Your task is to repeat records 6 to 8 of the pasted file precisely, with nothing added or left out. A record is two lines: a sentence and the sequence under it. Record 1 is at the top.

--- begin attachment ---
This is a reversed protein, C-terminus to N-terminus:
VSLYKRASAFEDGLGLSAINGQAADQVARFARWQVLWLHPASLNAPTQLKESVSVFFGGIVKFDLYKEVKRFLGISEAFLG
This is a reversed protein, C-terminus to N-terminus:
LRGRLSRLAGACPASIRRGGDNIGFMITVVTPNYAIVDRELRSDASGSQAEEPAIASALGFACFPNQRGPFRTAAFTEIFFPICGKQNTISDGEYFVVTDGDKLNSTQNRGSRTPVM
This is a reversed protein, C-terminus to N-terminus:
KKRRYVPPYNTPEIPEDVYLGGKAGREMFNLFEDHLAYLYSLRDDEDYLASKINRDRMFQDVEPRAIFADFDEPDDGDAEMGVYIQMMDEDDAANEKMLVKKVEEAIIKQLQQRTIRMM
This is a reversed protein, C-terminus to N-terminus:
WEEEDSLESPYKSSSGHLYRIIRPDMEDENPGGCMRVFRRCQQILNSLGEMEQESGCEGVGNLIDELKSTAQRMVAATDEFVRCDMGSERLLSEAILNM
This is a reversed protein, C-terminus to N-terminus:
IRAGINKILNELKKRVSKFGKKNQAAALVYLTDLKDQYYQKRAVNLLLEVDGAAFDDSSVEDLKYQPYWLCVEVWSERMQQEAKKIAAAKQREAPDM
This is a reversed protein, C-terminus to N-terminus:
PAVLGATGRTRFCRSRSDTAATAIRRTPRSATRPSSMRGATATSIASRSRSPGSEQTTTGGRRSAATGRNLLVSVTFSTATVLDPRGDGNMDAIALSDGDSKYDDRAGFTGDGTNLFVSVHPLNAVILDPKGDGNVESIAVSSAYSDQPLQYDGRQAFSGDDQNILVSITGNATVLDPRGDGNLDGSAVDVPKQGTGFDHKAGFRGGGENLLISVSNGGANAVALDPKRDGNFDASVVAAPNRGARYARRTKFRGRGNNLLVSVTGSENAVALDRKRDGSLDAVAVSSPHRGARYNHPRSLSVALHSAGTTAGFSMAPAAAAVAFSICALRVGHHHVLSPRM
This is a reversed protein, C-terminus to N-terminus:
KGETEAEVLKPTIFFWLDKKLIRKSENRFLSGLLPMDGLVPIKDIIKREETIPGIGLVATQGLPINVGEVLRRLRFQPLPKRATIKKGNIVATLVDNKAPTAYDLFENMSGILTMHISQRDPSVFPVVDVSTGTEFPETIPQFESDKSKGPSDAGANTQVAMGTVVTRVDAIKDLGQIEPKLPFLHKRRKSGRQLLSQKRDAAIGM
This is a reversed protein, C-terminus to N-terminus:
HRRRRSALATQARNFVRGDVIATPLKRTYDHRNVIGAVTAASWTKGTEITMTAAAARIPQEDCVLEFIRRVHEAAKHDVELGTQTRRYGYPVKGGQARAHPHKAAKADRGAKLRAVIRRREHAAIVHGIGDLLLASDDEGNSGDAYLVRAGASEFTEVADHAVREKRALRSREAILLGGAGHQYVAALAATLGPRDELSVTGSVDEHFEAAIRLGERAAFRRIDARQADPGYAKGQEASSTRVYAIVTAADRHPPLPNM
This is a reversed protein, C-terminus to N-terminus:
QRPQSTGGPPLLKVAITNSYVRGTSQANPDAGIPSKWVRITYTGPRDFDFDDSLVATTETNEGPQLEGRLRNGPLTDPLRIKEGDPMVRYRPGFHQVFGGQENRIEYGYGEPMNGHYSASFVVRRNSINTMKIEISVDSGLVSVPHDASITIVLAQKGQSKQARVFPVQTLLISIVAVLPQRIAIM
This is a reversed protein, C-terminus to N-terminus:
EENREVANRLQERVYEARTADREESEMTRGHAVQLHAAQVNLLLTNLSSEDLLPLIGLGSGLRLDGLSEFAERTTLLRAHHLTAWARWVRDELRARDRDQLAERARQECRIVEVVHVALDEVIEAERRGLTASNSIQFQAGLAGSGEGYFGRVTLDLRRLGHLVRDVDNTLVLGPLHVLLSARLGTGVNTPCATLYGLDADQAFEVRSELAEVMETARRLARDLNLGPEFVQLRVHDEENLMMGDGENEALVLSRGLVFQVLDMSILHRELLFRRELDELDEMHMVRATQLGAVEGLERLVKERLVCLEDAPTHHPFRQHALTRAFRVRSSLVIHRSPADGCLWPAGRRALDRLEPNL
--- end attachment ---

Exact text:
This is a reversed protein, C-terminus to N-terminus:
PAVLGATGRTRFCRSRSDTAATAIRRTPRSATRPSSMRGATATSIASRSRSPGSEQTTTGGRRSAATGRNLLVSVTFSTATVLDPRGDGNMDAIALSDGDSKYDDRAGFTGDGTNLFVSVHPLNAVILDPKGDGNVESIAVSSAYSDQPLQYDGRQAFSGDDQNILVSITGNATVLDPRGDGNLDGSAVDVPKQGTGFDHKAGFRGGGENLLISVSNGGANAVALDPKRDGNFDASVVAAPNRGARYARRTKFRGRGNNLLVSVTGSENAVALDRKRDGSLDAVAVSSPHRGARYNHPRSLSVALHSAGTTAGFSMAPAAAAVAFSICALRVGHHHVLSPRM
This is a reversed protein, C-terminus to N-terminus:
KGETEAEVLKPTIFFWLDKKLIRKSENRFLSGLLPMDGLVPIKDIIKREETIPGIGLVATQGLPINVGEVLRRLRFQPLPKRATIKKGNIVATLVDNKAPTAYDLFENMSGILTMHISQRDPSVFPVVDVSTGTEFPETIPQFESDKSKGPSDAGANTQVAMGTVVTRVDAIKDLGQIEPKLPFLHKRRKSGRQLLSQKRDAAIGM
This is a reversed protein, C-terminus to N-terminus:
HRRRRSALATQARNFVRGDVIATPLKRTYDHRNVIGAVTAASWTKGTEITMTAAAARIPQEDCVLEFIRRVHEAAKHDVELGTQTRRYGYPVKGGQARAHPHKAAKADRGAKLRAVIRRREHAAIVHGIGDLLLASDDEGNSGDAYLVRAGASEFTEVADHAVREKRALRSREAILLGGAGHQYVAALAATLGPRDELSVTGSVDEHFEAAIRLGERAAFRRIDARQADPGYAKGQEASSTRVYAIVTAADRHPPLPNM